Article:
A vacant lot at Gerrard and Sherbourne, which has been sitting empty for a decade, is set to transform into a makeshift urban farm.
The land is earmarked for condos, but in the time before development takes place, not-for-profit group Bowery Project will use the space to grow fresh, organic food for local community groups and restaurants.
Owned by developer Oben Flats, which also has a rental building under construction in Leslieville, the lot will grow produce in re-purposed milk crates that sit above the land, allowing for an easy change of location when the space must later be reclaimed for its subsequent use.
Bowery Project creates opportunities for urban agriculture through the temporary use of vacant lots. The organization designs, builds and manages mobile urban farms in downtown Toronto that grow vegetables as well as a range of herbs and flowers.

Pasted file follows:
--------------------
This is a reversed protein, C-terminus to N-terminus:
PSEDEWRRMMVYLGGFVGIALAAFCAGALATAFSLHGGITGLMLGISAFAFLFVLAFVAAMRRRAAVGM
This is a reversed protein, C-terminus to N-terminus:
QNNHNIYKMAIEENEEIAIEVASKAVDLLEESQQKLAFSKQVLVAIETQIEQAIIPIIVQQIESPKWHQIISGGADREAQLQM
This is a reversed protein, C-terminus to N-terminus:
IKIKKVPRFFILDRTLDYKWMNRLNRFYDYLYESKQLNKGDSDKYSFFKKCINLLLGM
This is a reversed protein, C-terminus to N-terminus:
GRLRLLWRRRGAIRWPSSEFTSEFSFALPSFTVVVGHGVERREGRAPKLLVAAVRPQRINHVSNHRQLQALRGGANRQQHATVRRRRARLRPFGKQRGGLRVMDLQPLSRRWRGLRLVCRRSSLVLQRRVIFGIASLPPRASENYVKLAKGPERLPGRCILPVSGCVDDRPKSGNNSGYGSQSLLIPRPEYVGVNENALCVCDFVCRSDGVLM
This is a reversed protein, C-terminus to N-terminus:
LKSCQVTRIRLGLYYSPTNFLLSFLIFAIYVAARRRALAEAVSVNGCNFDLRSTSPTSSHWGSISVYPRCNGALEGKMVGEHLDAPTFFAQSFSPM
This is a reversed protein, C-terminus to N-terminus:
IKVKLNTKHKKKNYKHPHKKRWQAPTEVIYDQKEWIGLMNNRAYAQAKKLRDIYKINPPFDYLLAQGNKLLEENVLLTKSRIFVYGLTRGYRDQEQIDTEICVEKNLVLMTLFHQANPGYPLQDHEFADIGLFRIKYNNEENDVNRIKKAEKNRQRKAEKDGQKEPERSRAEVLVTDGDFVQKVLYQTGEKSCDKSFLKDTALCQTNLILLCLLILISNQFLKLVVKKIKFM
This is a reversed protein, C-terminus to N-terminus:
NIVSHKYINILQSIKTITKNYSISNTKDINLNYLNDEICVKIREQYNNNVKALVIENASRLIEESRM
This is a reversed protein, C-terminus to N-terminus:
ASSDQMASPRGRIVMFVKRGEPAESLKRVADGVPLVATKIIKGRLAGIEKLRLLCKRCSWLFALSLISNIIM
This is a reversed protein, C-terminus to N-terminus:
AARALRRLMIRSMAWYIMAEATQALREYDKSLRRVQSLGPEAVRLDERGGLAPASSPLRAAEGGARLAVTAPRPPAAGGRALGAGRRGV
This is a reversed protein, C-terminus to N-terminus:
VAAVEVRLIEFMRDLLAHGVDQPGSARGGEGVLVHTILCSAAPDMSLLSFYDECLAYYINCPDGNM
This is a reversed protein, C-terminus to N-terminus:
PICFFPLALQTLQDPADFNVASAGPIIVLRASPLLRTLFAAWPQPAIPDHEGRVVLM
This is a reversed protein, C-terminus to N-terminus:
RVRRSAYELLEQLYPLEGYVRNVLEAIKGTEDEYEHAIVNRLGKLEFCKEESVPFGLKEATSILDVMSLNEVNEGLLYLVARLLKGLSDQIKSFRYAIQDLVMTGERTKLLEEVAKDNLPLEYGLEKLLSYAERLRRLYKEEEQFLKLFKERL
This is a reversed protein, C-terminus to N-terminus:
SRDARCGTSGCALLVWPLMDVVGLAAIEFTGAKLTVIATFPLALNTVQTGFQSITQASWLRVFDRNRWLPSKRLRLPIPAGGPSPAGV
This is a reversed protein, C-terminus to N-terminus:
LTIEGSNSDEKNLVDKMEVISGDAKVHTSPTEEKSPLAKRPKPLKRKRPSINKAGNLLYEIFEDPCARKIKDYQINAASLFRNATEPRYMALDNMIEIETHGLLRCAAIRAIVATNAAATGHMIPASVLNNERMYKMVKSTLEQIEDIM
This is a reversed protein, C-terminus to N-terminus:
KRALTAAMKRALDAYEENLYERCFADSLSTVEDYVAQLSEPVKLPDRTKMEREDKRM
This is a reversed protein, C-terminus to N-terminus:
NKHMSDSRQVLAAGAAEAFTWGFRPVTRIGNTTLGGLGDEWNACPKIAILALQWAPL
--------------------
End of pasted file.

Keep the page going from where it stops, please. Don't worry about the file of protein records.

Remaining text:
On May 7, Bowery Project will be installing a 1,500-crate farm with the help of volunteers. The organization has partnered with the Native Women's Resource Centre, Anishnawabe Health Toronto, Sherbourne Health Centre and the Robertson House to offer educational programming through hands-on volunteering opportunities and urban farming workshops. The produce grown onsite will be donated to the NWRC and sold to local chefs.